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Right fit with Rox a comfort to prospect Butler

Right fit with Rox a comfort to prospect Butler play video for Right fit with Rox a comfort to prospect Butler

SCOTTSDALE, Ariz. -- Rockies pitching prospect Eddie Butler, who is hoping a strong showing in camp will quicken his path to the big leagues, has always believed the well-worn path isn't for him.

When he was graduating from Chesapeake (Va.) Christian Academy in 2009, several coaches at College World Series-level programs regaled him with stories of the big time. Coaches at Radford (Va.) University, in the unheralded Big South Conference, couldn't one-up the big boys, but it didn't matter because that type of talk didn't impress Butler.

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"I had the big opportunities, but none of them appealed to me," Butler said. "A lot of them talked about their championships, how many guys they'd gotten to the big leagues. But they were never really saying what their plan was for me. I went to Radford and they told me their plan and their expectation for me."

Butler has been excelling in pro ball since the Rockies took him as a supplemental first-round pick in 2012, partly because the organization's plan was in line with that of the pitcher.

Much of the talk going into the Draft was Butler, who relied on a fastball and slider in college, would have to convert to relief. But from the moment they took him, the Rockies had faith he'd be an effective starter. After revealing a Major League-level changeup, Butler has shut down hitters over 41 Minor League appearances (40 starts) to the tune of a 1.90 ERA, .180 batting average against and 8.2 strikeouts per nine innings against 2.7 walks per nine. Butler finished last season at Double-A Tulsa, where he went 1-0 with a 0.65 ERA in six starts covering 27 2/3 innings.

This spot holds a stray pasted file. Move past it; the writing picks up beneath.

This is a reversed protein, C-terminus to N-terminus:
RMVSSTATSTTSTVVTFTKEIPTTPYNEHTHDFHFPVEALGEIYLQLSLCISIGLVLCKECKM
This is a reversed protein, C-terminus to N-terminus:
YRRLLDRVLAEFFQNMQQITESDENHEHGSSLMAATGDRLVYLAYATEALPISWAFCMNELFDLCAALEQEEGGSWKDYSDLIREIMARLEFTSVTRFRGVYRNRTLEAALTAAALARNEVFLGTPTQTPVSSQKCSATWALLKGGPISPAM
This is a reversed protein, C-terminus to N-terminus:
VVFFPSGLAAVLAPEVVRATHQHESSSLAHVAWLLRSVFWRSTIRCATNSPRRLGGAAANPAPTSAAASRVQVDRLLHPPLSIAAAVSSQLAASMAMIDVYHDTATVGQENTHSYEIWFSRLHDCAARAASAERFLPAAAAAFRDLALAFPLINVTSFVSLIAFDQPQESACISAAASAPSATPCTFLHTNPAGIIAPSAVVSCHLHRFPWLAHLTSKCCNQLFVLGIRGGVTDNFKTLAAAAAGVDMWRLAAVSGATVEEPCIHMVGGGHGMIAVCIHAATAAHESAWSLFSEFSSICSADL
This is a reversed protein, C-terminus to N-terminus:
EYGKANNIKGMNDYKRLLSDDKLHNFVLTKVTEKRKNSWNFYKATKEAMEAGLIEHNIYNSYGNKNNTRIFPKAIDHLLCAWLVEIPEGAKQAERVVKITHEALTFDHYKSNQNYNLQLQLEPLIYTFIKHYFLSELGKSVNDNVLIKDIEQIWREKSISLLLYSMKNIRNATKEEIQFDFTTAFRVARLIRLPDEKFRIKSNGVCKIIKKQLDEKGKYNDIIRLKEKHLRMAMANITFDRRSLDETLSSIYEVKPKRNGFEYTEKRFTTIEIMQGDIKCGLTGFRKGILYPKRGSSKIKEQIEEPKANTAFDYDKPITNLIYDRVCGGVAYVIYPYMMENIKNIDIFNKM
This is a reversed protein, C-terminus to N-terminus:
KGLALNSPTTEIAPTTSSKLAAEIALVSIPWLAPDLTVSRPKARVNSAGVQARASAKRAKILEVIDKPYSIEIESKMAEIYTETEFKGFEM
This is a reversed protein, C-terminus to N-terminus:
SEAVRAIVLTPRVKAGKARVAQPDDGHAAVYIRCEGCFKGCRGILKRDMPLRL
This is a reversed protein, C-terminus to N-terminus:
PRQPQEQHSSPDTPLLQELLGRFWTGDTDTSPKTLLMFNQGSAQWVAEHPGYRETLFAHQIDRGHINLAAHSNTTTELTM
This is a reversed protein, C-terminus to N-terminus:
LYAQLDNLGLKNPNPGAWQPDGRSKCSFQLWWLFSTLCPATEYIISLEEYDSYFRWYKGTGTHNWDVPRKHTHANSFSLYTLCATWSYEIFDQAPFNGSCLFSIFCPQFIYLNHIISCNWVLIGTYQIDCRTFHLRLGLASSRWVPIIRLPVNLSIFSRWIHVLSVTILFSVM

"Many teams thought of me as a reliever," Butler said. "They didn't see the potential in my changeup and they didn't see a curveball. So they immediately threw me out as a two-pitch guy as a reliever. Right now it's out there that I have other pitches to go along with my fastball-slider. I'm glad the Rockies always thought of me as a starter, because that's been my thought of what I would be.

"It would be cool to be a closer. But I want to start. I want to have a big role in the game. I want to be able to hand the ball to my closer and have him finish it out for me."

Butler is eager to show what he can do on the Major League stage.

"This is the closest I've been," Butler said. "To be in here with the big leaguers, it's a great feeling. I'm hoping to make a push to be up here this year. It would be great. Maybe if I have a good spring, I don't know. You never know how soon I'll be up here. There's plenty of time, but I'd love to spend most of it here."

Thomas Harding is a reporter for MLB.com. Follow him on Twitter @harding_at_mlb. This story was not subject to the approval of Major League Baseball or its clubs.

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{"event":["prospect" ,"spring_training" ] }
{"event":["prospect" ,"spring_training" ] }